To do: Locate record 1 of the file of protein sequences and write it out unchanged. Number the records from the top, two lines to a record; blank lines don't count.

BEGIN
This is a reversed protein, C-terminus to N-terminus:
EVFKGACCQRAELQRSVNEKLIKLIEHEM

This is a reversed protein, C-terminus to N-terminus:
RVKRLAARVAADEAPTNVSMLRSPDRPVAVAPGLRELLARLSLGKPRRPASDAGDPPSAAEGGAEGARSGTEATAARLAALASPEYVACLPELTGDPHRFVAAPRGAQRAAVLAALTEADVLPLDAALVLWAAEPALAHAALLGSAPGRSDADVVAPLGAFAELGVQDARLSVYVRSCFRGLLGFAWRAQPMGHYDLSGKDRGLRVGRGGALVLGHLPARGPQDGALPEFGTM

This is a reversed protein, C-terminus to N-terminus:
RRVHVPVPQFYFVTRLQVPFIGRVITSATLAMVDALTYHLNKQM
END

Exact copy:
This is a reversed protein, C-terminus to N-terminus:
EVFKGACCQRAELQRSVNEKLIKLIEHEM